Our Cars: 1984 Jeep Wagoneer Limited

Today’s Post by Joe Farace

Jeep has certainly had an interesting ownership path and is currently a division of FCA US LLC, a subsidiary of Fiat Chrysler Automobiles. Jeep became a part of Chrysler in 1987, when they acquired the brand along with all the remaining assets from American Motors Corporation who made all of the Jeeps that I’ve owned, starting with a 1970’s era CJ-5.

History lesson: Prior to 1940 the term “jeep” was U.S. Army slang for new recruits or vehicles but when the original World War II Jeep went into production in 1941 first by Willys and then from Ford, it became  the name of this light military 4×4, making it arguably the oldest four-wheel drive mass-production vehicles.

Fast forward to 1978 when a team of AMC and Renault engineers designed the compact XJ Cherokee. Initially, clay models were based on the then-current SJ Cherokee. Early sketches of the XJ Cherokee had a European influence with most of the styling cues created by AMC engineers under the direction of Richard A. Teague, AMC’s vice president of design.

The XJ Wagoneer was not related to the similarly named full-sized Grand Wagoneer models that previously carried the name and have gone on to become collectable classics. The new model was available in two trim levels: Wagoneer and Wagoneer Limited, which mine was. The Limited came with vinyl wood trim on the sides and leather seats embossed with “Limited” lettering. My one-owner Jeep had the same kind of wheels that are shown in the above photo but were in bad shape; I replaced them with lightly used Jeep gold mesh wheels that were OEM from 87-96 and thought it made the vehicle look even better. No whitewalls, though but I wish I had thought of that. It dresses up the Jeep nicely.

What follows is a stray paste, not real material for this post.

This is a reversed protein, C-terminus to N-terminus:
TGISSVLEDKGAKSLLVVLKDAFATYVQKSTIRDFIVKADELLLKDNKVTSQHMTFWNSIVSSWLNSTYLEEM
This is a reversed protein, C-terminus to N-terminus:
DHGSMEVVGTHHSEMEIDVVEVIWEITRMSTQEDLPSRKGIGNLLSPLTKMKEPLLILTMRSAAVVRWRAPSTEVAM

My Jeep was powered by the problematical Chevrolet 2.8 L engine that was produced from 1980 through 1986 for GM’s A and X-body cars along with my Wagoneer and other Jeeps. It was not as good as the 4.0 liter straight six that came later but was “better than nothing.” My Jeep had a 5-speed manual and was as pleasant to drive as any modern SUV or crossover. Ultimately it was transmission problems that did it in with the estimated cost of repairs exceeding the value of the Wagoneer at that time.

I don’t get sentimental about my cars and miss very few of them. There are two exceptions to this rule: My 1968 Porsche 912 and the 1984 Jeep Wagoneer Limited that I miss to this day. It was a competent off-roader, great in the Colorado snow and had style to spare. I wish I’d the foresight to suck it up and fixed the transmission because, to me, this is what a real Jeep looks like. Such are the regrets of a motoring life.


Photo: The above image is not my actual Jeep but looks just like it. Image is from The Jeep Blog and may be an American Motors promo shot. If not I will be glad to properly credit the photographer or remove the image. No attempt has been made to represent image ownership.